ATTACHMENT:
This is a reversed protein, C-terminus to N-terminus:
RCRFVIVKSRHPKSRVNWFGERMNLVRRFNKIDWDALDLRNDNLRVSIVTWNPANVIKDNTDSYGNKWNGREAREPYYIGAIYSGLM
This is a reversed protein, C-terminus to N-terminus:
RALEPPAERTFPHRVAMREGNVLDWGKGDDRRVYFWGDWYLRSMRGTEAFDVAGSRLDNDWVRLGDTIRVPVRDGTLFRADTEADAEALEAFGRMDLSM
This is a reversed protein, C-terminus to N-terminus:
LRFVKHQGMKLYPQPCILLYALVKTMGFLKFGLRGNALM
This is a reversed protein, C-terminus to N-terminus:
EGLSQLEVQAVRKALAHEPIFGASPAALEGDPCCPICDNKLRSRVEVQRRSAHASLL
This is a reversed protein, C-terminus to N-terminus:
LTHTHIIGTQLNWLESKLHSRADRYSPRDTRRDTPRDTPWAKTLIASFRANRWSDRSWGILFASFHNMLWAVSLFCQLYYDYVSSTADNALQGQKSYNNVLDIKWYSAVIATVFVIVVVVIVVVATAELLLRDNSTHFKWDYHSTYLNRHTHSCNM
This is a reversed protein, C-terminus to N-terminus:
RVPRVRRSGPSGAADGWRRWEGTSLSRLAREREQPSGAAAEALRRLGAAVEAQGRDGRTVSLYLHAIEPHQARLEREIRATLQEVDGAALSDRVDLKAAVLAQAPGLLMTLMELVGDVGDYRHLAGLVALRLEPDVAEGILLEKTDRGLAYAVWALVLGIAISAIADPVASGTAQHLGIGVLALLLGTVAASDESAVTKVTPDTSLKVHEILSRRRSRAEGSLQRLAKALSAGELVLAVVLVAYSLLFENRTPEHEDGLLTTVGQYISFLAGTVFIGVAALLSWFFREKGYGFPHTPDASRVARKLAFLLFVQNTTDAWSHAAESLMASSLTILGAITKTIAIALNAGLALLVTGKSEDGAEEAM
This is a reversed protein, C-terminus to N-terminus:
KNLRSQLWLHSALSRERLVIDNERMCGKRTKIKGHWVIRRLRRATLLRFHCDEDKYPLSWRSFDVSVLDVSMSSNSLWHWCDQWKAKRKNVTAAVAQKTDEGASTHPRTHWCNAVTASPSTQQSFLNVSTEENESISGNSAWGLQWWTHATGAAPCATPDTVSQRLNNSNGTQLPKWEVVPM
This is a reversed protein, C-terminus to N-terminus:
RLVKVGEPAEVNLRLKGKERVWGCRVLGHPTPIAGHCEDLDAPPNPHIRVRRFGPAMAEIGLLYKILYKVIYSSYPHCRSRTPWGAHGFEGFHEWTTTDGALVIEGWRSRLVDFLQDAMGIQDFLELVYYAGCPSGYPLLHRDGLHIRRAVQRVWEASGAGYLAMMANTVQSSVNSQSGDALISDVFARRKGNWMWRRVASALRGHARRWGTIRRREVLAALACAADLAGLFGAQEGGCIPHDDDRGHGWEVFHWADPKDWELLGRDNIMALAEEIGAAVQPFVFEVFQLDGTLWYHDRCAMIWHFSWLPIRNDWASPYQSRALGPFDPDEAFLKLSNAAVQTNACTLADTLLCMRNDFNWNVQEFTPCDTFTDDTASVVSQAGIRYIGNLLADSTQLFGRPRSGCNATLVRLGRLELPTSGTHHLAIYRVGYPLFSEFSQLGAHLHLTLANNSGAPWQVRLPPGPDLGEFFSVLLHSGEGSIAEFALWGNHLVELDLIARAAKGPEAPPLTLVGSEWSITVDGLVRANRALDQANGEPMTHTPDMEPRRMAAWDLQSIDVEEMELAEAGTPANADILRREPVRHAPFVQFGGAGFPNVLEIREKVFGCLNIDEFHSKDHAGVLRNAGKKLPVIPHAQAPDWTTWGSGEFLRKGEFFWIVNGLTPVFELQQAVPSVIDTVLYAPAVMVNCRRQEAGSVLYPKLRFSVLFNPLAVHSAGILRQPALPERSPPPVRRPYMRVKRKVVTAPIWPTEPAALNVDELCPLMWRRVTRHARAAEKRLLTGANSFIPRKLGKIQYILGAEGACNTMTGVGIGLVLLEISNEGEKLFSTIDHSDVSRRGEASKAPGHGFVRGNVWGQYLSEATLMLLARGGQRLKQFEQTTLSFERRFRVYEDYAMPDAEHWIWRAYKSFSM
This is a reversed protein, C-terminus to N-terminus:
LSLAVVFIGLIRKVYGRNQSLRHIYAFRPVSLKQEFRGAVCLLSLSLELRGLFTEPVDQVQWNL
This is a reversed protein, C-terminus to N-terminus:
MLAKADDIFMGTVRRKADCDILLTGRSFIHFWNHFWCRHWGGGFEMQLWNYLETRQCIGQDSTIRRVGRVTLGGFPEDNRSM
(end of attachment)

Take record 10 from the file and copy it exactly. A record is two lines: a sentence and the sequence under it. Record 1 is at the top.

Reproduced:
This is a reversed protein, C-terminus to N-terminus:
MLAKADDIFMGTVRRKADCDILLTGRSFIHFWNHFWCRHWGGGFEMQLWNYLETRQCIGQDSTIRRVGRVTLGGFPEDNRSM